Patricia by Patricia

Patricia by Patricia
Patricia by Patricia

Tuesday, May 22, 2012

Big Art Big Bucks

Andy Warhol's "Double Elvis" sold for $37 million
Lichtenstein's "Sleeping Girl," depicting a woman with closed eyes and flowing blond hair, fetched $44,882,500;
Francis Bacon's "Figure Writing Reflected in Mirror" — sold for $44,882,500.
Edvard Munch's "The Scream" for $119.9 million

You add these and many many more similar auction sales and this explains how sales of art in auction in 2011 have come back to the $31 billion level that they attained in 2007 after the dip in 2008/9/10. To put that in context, in the early nineties, sales were only in the hundreds of millions. We owe this current upsurge to the China and Asian markets. These figures comes from the cultural economist Clare McAndrew in a report for the European Fine Art Foundation. Sotheby’s just announced that sale in the May 2012 evening sale were $266,591,000.

How do those sales further break down? Peter Schjeldahl explains it in his New York article, All is Fairs. Modern and Contemporary art now accounts for 70% of art sold world wide. China then the US followed by the UK and a far fourth France are the nationalities that are buying. Half the sales happen in the auction houses like Christies and Sothebys but another $30 billion takes place in about 380,000 galleries and private dealers. Those two big figures, if you have not already done the math total over $60 billion a year in 2011.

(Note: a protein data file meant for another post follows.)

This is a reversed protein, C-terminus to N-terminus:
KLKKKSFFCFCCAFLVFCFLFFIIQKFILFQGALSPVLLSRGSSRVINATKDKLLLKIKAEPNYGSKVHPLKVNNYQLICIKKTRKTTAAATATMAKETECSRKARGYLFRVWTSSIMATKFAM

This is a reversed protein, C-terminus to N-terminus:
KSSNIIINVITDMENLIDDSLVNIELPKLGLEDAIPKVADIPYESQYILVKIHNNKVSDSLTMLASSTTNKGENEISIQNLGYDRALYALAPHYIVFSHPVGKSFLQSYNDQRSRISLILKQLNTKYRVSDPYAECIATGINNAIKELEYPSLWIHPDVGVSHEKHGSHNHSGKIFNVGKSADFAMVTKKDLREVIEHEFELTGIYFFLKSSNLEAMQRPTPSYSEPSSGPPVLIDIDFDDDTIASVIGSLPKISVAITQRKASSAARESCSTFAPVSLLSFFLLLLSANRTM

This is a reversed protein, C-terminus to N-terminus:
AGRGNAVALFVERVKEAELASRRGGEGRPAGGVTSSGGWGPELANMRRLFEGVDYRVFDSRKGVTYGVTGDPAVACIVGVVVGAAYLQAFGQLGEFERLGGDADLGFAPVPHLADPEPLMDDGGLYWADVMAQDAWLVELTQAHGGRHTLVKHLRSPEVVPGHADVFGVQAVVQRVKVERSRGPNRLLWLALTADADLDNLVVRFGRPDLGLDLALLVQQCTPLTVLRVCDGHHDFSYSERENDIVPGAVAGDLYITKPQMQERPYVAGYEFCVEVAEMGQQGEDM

I like this quote from Sarah Nicole Prickett in her article The rise and rise of the art fair in the Globe and Mail, “To see how art reaches the museum, the canon, you have to go to the fairs. I do not know if you can understand art without understanding the price of it. I suppose you could stick to an old-fashioned snob's dislike of art fairs, but that would be like eating meat, you know, without ever going to the butcher's shop.”

Private dealers do 31% of their business now in art fairs. Another quick calculation and you find a bit under $20 billion is spent for art at art fairs. Figures are not in for this year’s Frieze Art Fair at its first time in New York, but I think we can expect it to be over the $200 million that was made at the 2007 Frieze London. Amanda Sharp with and Matthew Slotover are the producers of the Frieze Art Fair and she says that 80 percent of the 45,000 visitors don’t buy art, but the arrival of this fair in the US heralds a change for New York. Although they had 10 other art fairs in March, none were on the scale or with the quality of Frieze.

Ann Berchtold who produced Art San Diego Contemporary Fair has followed the model of Frieze with focus on individual artists and specially curated spaces. The SD Art Prize at the fair is one very good example of this showcase of excellence. Last year, we managed for the first time with the help of sales of work by Adam Belt and Jay Johnson, to almost finance the prize for 2012.

You can see emerging artists nominated for the SD Art Prize at New Contemporaries V at Susan Street Fine Art Gallery opening on Thursday June 7th, 2012 from 6pm-9pm showing from June 2 to July 3, 2012
Shawnee Barton, Lauren Carerra, Noah Doely, Rob Duarte, Alexander Jarman, Anna Lavatelli, Lee M. Lavy, Ingram Ober, Vincent Robles, Deanne Sabeck, David Leon Smith, Brian Zimmerman
200 North Cedros Avenue, Solana Beach, CA 92075 More info: Melissa Stager 858.793.4442

You can see the SD Art Prize 2012 show at Art San Diego Contemporary Art Fair Sept 6-9, 2012
Arline Fisch with emerging artist to be announced on June 7 and Jeffery Laudenslager with emerging artist to be announced on June 7, Balboa Park Activity Center, 2145 Park Boulevard, San Diego 92101